When we arrived at the turnaround point of the hike (according to the map anyway), we were greeted by half a dozen or so furry creatures that I learned were marmots. They were adorable and not the least bit afraid of us hikers. They had obviously met many a human who disregarded all of the "don't feed the wildlife" signs.

Although this was the official end of the hike (again, according to the map), the trail did continue and a number of people hiked on. Paul, of course, was raring to go. I, on the other hand, was second-guessing our decision to do a morning 5-miler before climbing a mountain. But, I finally caved when someone told us that, just a little farther up, there were two caribou laying in the snow. We decided to split up, with me turning back at the wildlife and Paul hiking ahead and continuing on to the summit.

Then I started chatting with a few hikers on their return from the peak who raved about the amazing mountain views at the top, as well as the nine caribou resting on the opposite side of the peak. And the next thing I know, I'm scrambling (on all fours at some points) up a steep pile of scree, hoping to reach the top before Paul started his descent. I'm such a sucker. As luck would have it, Paul had trouble finding the first set of caribou and so wasn't too far ahead.

As promised, the view was magnificent. And it was a fantastic feeling to know that I had made it to a spot to which only a few people venture. However, the best reward was the look of surprise on Paul's face when he saw me approaching the summit.

Click on this link for a video that he shot just before he saw me. (It may take a minute to load.)

While climbing the final, steep incline, I was less concerned about the labor it was taking to get up than I was about how I was going to get back down. One slip would surely send me tumbling, ass over tea kettle, down this gigantic pile of sharp rocks. In the interest of safety and with complete disregard for style, I sat down and used a combination of sliding and crab-walking until we reached more solid ground.

We hiked and jogged our way toward the glacier where we checked out an amazing ice cave (safely from the outside, of course) and then followed the glacial stream back to the trailhead. We stopped along the way to dip our feet in the flowing water and found that the initial shock of the cold quickly gave way to unbearable, stabbing pain. We decided to try to soak our feet for one minute and Paul lasted the longest before the pain became to great - 6 seconds.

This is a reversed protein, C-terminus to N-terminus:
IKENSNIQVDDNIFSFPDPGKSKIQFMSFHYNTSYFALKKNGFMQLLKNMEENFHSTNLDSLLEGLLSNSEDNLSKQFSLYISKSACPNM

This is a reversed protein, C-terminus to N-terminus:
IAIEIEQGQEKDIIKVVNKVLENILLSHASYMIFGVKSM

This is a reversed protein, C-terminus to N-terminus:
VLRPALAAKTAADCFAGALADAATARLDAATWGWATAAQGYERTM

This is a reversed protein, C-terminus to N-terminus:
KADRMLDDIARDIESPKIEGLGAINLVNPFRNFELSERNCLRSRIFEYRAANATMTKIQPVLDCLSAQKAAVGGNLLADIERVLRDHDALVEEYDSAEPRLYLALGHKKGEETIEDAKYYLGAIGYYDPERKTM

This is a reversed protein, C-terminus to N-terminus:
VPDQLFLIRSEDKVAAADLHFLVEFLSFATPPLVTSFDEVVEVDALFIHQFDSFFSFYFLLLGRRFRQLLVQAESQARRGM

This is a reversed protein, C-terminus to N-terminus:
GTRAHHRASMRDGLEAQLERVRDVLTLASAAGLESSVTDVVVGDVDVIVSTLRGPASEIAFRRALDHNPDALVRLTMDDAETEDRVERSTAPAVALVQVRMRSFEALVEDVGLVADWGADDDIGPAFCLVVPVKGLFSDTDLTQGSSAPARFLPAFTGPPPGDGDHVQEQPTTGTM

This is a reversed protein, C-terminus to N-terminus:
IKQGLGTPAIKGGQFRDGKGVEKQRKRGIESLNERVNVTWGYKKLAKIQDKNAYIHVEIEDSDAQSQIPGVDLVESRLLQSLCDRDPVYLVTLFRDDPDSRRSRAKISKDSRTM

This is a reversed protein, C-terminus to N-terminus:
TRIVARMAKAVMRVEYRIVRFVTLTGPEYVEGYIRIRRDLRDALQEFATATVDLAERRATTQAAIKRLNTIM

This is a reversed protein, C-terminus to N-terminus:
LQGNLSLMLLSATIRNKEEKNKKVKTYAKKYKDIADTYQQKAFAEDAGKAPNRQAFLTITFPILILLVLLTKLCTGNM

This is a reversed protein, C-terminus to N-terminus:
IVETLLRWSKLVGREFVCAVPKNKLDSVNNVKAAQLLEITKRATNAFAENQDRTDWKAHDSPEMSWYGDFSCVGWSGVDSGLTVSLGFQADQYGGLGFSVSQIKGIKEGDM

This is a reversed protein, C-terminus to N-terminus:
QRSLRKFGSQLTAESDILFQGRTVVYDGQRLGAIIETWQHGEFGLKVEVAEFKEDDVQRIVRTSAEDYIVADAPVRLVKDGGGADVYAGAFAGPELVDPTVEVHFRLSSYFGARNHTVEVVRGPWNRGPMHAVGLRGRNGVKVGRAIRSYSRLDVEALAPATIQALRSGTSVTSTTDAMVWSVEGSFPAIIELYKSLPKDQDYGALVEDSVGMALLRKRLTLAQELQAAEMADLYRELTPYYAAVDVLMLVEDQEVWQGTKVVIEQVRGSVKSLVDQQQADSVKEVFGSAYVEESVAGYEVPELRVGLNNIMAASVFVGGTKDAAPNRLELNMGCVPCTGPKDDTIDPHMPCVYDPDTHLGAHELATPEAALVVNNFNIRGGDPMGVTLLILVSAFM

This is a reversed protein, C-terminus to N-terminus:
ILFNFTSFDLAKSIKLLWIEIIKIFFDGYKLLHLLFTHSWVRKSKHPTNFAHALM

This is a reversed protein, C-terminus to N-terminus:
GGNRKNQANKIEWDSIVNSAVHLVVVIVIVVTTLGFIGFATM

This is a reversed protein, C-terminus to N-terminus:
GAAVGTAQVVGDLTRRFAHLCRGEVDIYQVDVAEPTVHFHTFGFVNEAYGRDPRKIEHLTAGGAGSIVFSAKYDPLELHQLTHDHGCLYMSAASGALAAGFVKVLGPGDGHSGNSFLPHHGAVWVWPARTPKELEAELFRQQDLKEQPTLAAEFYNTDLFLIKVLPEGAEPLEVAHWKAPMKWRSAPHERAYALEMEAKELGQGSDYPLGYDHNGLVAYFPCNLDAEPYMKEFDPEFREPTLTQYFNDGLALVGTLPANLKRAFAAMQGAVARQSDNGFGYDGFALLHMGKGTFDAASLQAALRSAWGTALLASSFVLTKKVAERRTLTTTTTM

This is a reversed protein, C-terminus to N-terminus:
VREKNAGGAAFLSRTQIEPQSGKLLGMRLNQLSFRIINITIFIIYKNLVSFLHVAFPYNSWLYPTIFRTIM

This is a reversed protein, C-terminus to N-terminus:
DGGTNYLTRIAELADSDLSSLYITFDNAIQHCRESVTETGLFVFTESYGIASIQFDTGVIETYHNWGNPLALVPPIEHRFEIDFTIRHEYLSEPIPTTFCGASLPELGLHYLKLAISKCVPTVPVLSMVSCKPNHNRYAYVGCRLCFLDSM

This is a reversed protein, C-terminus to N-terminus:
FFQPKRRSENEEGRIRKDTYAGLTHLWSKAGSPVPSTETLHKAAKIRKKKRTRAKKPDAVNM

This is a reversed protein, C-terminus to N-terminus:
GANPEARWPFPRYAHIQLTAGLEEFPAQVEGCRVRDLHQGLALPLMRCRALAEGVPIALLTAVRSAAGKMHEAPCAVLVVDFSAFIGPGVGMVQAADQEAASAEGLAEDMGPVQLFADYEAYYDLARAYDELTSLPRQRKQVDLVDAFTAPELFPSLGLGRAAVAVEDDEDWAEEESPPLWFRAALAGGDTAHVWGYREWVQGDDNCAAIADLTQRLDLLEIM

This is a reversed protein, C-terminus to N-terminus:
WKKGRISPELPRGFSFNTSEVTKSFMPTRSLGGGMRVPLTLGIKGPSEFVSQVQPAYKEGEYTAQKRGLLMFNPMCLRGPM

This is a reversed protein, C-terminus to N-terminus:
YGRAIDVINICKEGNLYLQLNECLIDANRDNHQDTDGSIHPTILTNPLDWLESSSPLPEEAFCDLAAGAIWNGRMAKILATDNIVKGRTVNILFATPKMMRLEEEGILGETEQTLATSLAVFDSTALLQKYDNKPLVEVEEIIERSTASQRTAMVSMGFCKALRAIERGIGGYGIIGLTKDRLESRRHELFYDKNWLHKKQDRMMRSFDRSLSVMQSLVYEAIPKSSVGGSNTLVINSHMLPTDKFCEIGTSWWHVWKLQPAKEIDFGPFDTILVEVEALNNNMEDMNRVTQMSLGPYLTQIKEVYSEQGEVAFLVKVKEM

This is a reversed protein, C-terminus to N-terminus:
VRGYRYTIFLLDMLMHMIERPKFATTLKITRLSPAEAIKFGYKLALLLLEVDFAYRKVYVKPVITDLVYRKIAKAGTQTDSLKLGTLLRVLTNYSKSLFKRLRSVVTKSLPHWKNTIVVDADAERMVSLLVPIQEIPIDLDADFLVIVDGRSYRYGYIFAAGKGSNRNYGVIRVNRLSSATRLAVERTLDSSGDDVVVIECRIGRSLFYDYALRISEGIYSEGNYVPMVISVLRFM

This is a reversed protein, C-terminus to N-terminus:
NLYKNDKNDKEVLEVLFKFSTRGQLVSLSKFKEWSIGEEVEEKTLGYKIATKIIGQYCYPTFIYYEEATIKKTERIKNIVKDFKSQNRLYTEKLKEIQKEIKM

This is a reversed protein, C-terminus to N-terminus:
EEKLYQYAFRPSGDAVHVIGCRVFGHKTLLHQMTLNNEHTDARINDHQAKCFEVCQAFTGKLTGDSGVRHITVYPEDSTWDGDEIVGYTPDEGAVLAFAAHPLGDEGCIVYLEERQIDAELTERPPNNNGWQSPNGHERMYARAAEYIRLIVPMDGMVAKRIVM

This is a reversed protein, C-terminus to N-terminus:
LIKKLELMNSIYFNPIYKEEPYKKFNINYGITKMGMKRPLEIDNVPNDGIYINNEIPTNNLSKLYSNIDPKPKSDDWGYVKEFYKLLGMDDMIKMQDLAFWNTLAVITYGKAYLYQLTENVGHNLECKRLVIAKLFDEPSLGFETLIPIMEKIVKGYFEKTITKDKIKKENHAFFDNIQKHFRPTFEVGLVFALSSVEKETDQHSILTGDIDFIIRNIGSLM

The Jasper Tramway offers visitors a scenic 10-minute ride to the peak of Whistler Mountain. Whistler's Trail offers a steep 4-mile, mosquito-infested hike to the peak of Whistler Mountain. Keeping in mind that I am married to Paul, how do you think we got to the peak?

The hike was actually gorgeous - dense forest gave way to scrub and, finally, rock as we ascended about 4,000 feet. My legs were tired from the previous day's 12 miles of running/hiking, but stopping to rest meant risking being carried away by a thirsty swarm of mosquitoes. Paul typically hikes ahead and then comes back every so often to make sure I haven't gotten lost or fallen down (which has been known to happen), but my fear of being eaten by a bear meant that he was not allowed to wander more than 20 feet away from me and so he had to suffer at my slow pace.

We came across just one other soul on this expedition - a trail runner who effortlessly jogged past us jingling his bear bell as he went. Paul, ever the loyal husband, resisted the urge to run along with this kindred spirit and leave my slow ass to the bears. He's a good man.

At some point during the hike, I stopped and told Paul that I needed a pep talk. This is code for, "I'm going to have a complete meltdown at any minute." I was wiped out. My energy was gone and my legs were toast. I was an empty shell of the woman from the previous morning's euphoric run. Recognizing the seriousness of the situation, Paul gave me a hug, told me how much stronger my quads would be as a result of this hike, and made sure to offer praise and encouragement every so often until it appeared the crisis had passed.